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Hyperion Records

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A Southern Landscape with Classical Ruins and Figures by Hendrik van Lint (1684-1763)
Sotheby’s Picture Library
Track(s) taken from CDD22069
Recording details: April 1998
Henry Wood Hall, London, United Kingdom
Produced by Oliver Rivers
Engineered by Tony Faulkner
Release date: January 1999
Total duration: 30 minutes 14 seconds

'This repertoire has been recorded by some world-famous artists in the past, but no performances have given me as much pleasure as these. A real treat' (BBC Music Magazine)

'An oustanding pair of discs' (The Daily Telegraph)

'The most sensitive reportage that these works have enjoyed since the advent of digital recording' (The Independent)

'A remarkably gifted young ensemble who bring classical elegance to these glorious works' (Classic CD)

'[A] startlingly good debut' (The Scotsman)

'Here is the finest string ensemble in Britain' (Daily Mail)

'One of the best and most beautiful ensembles to emerge blinking into the sunlight from London's conservatoires in recent years' (The Evening Standard)

Serenade in D major, Op 8
composer
1795/7

Marcia: Allegro  [2'25]
Adagio  [7'35]
Marcia: Allegro  [1'17]

Introduction  EnglishFrançaisDeutsch
The Serenade in D major, Op 8, was composed during 1795 to 1797, and published by Artaria in 1797. It opens and closes with a march, using the same thematic material, but the preserved dynamic markings preclude any approaching crescendo or any diminuendo to simulate departure. The Serenade was challenging material to play by the apparent standards of the time, but it looks as though Beethoven was already acquainted with the great violinist Schuppanzigh at this time. The Adagio which follows the Marcia has so much of the character of string-quartet music, in which the leading violinist plays solo decorations after the pattern of an aria, that an association with the semi-contemporary Opus 18 Quartets, and also even already with Schuppanzigh, may not be too fanciful. Unlike anything in Opus 3, this movement seems intended to be deeply restful. The Menuetto and Trio have a nimble eloquence that culminates in delightful pizzicati. The second Adagio opens with a deeply expressive duet for the violin and viola doubling in octaves and the cello; this is barely established when it is brusquely interrupted by a short section of much faster and wider-ranging material, Scherzo: Allegro molto. Almost inevitably it seems, the soulful Adagio duet—with doubling—returns; after a further scherzando interruption the original philosophical material returns finally to round off the movement.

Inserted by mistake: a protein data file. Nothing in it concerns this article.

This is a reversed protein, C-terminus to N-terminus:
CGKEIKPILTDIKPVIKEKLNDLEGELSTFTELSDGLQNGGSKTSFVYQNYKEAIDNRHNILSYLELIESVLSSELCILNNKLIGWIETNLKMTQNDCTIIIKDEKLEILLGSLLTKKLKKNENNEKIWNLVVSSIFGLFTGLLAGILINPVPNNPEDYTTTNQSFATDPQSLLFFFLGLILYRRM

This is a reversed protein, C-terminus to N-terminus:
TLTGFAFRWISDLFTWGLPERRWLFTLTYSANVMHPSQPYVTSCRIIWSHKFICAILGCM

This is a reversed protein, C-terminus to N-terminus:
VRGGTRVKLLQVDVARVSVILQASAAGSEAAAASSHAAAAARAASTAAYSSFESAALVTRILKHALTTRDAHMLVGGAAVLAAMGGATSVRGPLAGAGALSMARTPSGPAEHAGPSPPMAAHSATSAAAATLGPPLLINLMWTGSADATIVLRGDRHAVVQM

Next comes a spirited and lively Allegretto alla Polacca, one of the few real polonaises to survive from the period between those of Wilhelm Friedemann Bach (another specialist) and Chopin. Beethoven seems to approach this temporary excursion into couleur locale with special relish. A rather more orthodox theme (Andante quasi allegretto) and six variations come next, perhaps for the only time in the string trios showing influence from the music, or even teaching, of Haydn. The Marcia follows a rather special cello variation to complete the entertainment.

from notes by Stephen Daw © 1998

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